Have I provided appropriate information about the data processing and the individuals rights ?
Transparency is the golden rule ! If you are a data controller, make sure you provide a clear and intelligible information notice to ensure transparency of the processing. Redirecting a user to a long and tedious ‘terms & conditions’ section is no longer an adequate way to obtain valid consent or provide appropriate information. More specifically, as a data controller there are 2 key steps to follow :
Provide transparent information with regards to the processing by specifying :
- the identity and contact details of the controller (or the DPO when applicable)
- the type of data you collect
- the purpose of processing
- the retention period of the data
- the recipients of the data
- details of data transfers outside the EU and the appropriate safeguards (e.g. BCRs, Privacy Shield etc.)
Provide transparent information with regards to the data subjects’ individual rights :
- of access
- to rectification
- to erasure (‘right to be forgotten’)
- to restriction of processing
- to object
- not to be subject to automated decision making (profiling)
- to data portability
In addition to providing information, you must also be able to comply with requests from individuals. That means you must secure the right methods to respond to a request in an adequate way. Let’s take the example of data portability, ambitious addition to the GDPR. The right to port data allows individuals to obtain and reuse their personal information for their own purposes across different services of their choice. As a data controller, you must be able to recognise a request for data portability and be able to use appropriate and secure methods to transmit the data in a structured and machine-readable format.
Have I implemented an adequate risk management system ?
The GDPR requires to process personal data securely. This is a new data protection principle that applies to both the data controller AND the data processor. That implies that you take appropriate measures to guarantee information security and preserve the integrity and confidentiality of the data you manage. This includes physical and organisational security measures such as :
Implement risk analysis in order to assess the appropriate level of security
Carry out technical controls, regular audits and corrective measures when necessary
Have effective incident response procedures
Ensure that any data processor you use also implements appropriate technical and organisational measures
Set up a breach notification system. Unless the breach is unlikely to result in a high risk for the rights and freedoms of the concerned individuals
>data processors must report personal data breaches to data controllers without undue delay after becoming aware of it
>data controllers must report personal data breaches to the national supervisory authority (e.g. the French CNIL) AND to data subjects without undue delay.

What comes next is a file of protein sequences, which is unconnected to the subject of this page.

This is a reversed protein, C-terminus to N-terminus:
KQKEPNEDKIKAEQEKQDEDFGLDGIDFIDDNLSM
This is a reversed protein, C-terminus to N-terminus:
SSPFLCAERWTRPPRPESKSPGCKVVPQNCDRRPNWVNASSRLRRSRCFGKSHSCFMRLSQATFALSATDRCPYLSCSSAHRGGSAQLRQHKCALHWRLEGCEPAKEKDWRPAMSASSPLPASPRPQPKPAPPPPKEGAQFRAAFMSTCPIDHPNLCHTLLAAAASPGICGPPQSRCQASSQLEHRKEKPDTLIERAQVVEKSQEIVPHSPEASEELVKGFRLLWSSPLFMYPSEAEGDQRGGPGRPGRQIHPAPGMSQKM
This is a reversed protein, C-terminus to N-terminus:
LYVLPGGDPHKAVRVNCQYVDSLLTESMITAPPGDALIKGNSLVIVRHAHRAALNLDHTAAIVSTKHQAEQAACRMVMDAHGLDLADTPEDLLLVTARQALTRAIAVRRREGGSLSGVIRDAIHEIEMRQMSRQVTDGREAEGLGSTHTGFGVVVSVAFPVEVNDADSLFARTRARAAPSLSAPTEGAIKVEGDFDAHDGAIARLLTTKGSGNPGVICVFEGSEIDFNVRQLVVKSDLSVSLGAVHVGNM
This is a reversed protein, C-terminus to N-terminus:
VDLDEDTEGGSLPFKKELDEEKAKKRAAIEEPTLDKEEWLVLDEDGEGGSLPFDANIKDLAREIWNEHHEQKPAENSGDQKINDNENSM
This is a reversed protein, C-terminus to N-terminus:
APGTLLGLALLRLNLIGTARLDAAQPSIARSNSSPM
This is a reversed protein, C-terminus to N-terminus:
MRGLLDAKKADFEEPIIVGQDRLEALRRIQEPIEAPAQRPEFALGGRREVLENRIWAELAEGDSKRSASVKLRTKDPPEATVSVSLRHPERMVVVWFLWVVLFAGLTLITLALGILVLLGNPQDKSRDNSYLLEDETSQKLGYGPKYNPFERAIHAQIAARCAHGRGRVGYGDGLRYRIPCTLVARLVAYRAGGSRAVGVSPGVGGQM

Are the third parties I work with GDPR compliant ?
In the course of your activity you’ll most likely work with third-parties, whether they are based in the EU territory or not. Make sure the partner companies you exchange data with are GDPR compliant. That includes safeguards such as, for US-based companies (e.g. a hosting service provider), a certification under the Privacy Shield framework. More specifically, you are required as a data controller to review and map key international data flows in order to ensure appropriate safeguards. The signature of a legally binding document stating the level of commitment with regards to GDPR requirements is necessary whenever you call upon the services of a data processor.
Am I able to demonstrate compliance with GDPR requirements?
Keep a record of your processing activities. That applies to both data controllers AND data processors as part of the new ‘accountability’ principle introduced by the regulation. According to this principle, you are not only responsible for complying with the GDPR but also you must be able to demonstrate your compliance. Here are a number of measures that you can take :
Implement comprehensive policies and procedures :
by notifying to your clients the measures you have taken in the context of your commitment to comply.
Maintain documentation of your processing activities (data-mapping) by specifying :
Carry out data protection impact assessments whenever the processing is likely to result in high risk to individuals’ interests ;
Set up a performant system for recording and reporting data breaches ;
Appoint a Data Protection Officer when necessary.
Once again, the above mentioned checklist is not to be taken as exhaustive. There is much more to this regulation and it is highly recommended you check it out for a broader and sharper comprehension : https://bit.ly/2HPHMw8
Last but not least, aim for privacy by design and by default.
The GDPR shouldn’t be seen as another strict and rigid regulatory framework designed to haunt companies. It is rather to be perceived as a formidable initiative destined to instill a privacy-oriented behaviour in businesses. Privacy matters. Period!